By Fatih Hafiz Mehmet
Turkey’s prime minister said Tuesday that terrorist groups cannot protect NATO’s borders, implicitly slamming a recent U.S. decision to form a border protection army in Syria with the terrorist PYD/PKK.
"Is the duty of protecting NATO borders left to terror groups? We can protect our own borders," Binali Yildirim told an awards ceremony in the capital Ankara, explaining that NATO's borders are Turkey's southern borders.
Yildirim said while Turkey is trying to turn the tide in Iraq and Syria, some countries considered friends are collaborating and setting up an army with practitioners of terrorism.
He said “imperialist longing” is drawing up new designs meant to weaken Turkey's decisive power in the region.
Yildirim said Turkey is urging its allies to make their intentions clear and say if they will act in line with NATO responsibilities or keep collaborating with “marauders” who try to harm Turkey both at home and abroad.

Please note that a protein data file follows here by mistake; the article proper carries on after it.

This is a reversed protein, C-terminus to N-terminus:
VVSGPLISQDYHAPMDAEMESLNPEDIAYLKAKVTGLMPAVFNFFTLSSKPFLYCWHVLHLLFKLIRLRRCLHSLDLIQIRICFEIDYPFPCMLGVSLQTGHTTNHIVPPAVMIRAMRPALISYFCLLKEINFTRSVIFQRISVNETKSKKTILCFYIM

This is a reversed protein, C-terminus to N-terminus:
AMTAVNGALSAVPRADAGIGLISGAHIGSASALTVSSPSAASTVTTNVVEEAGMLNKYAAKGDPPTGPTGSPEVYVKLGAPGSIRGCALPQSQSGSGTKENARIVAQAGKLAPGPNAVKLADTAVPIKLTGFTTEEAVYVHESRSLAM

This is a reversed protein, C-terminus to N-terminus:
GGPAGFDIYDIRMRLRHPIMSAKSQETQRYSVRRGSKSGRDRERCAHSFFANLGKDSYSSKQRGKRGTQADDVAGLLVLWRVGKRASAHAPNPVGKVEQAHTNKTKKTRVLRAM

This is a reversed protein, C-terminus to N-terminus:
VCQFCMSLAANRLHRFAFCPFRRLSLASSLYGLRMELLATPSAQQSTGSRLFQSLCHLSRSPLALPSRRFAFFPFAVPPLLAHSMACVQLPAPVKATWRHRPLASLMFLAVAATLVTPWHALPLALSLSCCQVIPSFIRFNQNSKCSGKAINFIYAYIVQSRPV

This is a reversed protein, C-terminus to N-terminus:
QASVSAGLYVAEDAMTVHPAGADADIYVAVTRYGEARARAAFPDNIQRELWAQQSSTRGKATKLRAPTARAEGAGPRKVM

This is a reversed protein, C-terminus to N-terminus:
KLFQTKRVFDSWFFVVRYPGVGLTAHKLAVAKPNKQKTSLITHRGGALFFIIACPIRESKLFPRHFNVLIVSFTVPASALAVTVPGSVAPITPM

"Deciding on this is all-important for us," he added.
Yildirim said Turkey would never make concessions on its right to sovereignty.
Turkey has been a member of NATO for over 65 years.
On Sunday, U.S.-led coalition spokesman Ryan Dillon announced plans to establish a 30,000-strong border security force in Syria with the SDF -- a U.S.-backed group drawn up largely of PYD/PKK terrorist elements.
The PKK/PYD is the Syrian offshoot of the PKK terrorist group, which has been designated a terrorist organization by Turkey, the U.S. and the EU.
Since the mid-1980s, the PKK has waged a wide-ranging terror campaign against the Turkish state, in which an estimated 40,000 people have been killed.